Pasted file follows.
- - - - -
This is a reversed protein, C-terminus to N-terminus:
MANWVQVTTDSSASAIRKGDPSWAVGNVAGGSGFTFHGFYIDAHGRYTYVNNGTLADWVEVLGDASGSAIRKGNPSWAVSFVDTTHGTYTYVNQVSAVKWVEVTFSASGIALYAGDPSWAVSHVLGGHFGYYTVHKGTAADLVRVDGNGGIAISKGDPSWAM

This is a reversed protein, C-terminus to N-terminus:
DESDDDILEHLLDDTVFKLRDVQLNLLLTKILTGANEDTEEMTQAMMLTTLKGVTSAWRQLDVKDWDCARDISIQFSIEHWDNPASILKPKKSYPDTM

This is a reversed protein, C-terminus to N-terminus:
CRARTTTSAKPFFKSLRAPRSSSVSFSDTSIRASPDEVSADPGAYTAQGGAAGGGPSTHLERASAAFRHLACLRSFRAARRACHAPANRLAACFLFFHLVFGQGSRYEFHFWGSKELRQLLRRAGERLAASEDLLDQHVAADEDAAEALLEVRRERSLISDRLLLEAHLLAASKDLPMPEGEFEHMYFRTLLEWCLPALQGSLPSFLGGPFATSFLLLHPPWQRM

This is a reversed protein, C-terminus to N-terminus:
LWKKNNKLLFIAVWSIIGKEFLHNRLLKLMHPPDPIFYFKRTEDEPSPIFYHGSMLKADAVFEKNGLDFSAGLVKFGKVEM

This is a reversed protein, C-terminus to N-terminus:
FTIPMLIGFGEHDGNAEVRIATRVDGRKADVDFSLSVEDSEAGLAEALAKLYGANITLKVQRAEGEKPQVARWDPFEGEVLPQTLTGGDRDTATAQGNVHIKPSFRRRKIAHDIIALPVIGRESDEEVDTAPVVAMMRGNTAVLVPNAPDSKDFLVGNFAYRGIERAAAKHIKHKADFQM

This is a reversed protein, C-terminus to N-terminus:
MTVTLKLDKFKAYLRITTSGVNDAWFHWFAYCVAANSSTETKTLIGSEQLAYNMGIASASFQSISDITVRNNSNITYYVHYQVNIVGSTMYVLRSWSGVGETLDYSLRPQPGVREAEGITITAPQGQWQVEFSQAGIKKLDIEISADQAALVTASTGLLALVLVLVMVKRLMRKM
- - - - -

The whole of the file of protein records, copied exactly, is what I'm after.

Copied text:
This is a reversed protein, C-terminus to N-terminus:
MANWVQVTTDSSASAIRKGDPSWAVGNVAGGSGFTFHGFYIDAHGRYTYVNNGTLADWVEVLGDASGSAIRKGNPSWAVSFVDTTHGTYTYVNQVSAVKWVEVTFSASGIALYAGDPSWAVSHVLGGHFGYYTVHKGTAADLVRVDGNGGIAISKGDPSWAM

This is a reversed protein, C-terminus to N-terminus:
DESDDDILEHLLDDTVFKLRDVQLNLLLTKILTGANEDTEEMTQAMMLTTLKGVTSAWRQLDVKDWDCARDISIQFSIEHWDNPASILKPKKSYPDTM

This is a reversed protein, C-terminus to N-terminus:
CRARTTTSAKPFFKSLRAPRSSSVSFSDTSIRASPDEVSADPGAYTAQGGAAGGGPSTHLERASAAFRHLACLRSFRAARRACHAPANRLAACFLFFHLVFGQGSRYEFHFWGSKELRQLLRRAGERLAASEDLLDQHVAADEDAAEALLEVRRERSLISDRLLLEAHLLAASKDLPMPEGEFEHMYFRTLLEWCLPALQGSLPSFLGGPFATSFLLLHPPWQRM

This is a reversed protein, C-terminus to N-terminus:
LWKKNNKLLFIAVWSIIGKEFLHNRLLKLMHPPDPIFYFKRTEDEPSPIFYHGSMLKADAVFEKNGLDFSAGLVKFGKVEM

This is a reversed protein, C-terminus to N-terminus:
FTIPMLIGFGEHDGNAEVRIATRVDGRKADVDFSLSVEDSEAGLAEALAKLYGANITLKVQRAEGEKPQVARWDPFEGEVLPQTLTGGDRDTATAQGNVHIKPSFRRRKIAHDIIALPVIGRESDEEVDTAPVVAMMRGNTAVLVPNAPDSKDFLVGNFAYRGIERAAAKHIKHKADFQM

This is a reversed protein, C-terminus to N-terminus:
MTVTLKLDKFKAYLRITTSGVNDAWFHWFAYCVAANSSTETKTLIGSEQLAYNMGIASASFQSISDITVRNNSNITYYVHYQVNIVGSTMYVLRSWSGVGETLDYSLRPQPGVREAEGITITAPQGQWQVEFSQAGIKKLDIEISADQAALVTASTGLLALVLVLVMVKRLMRKM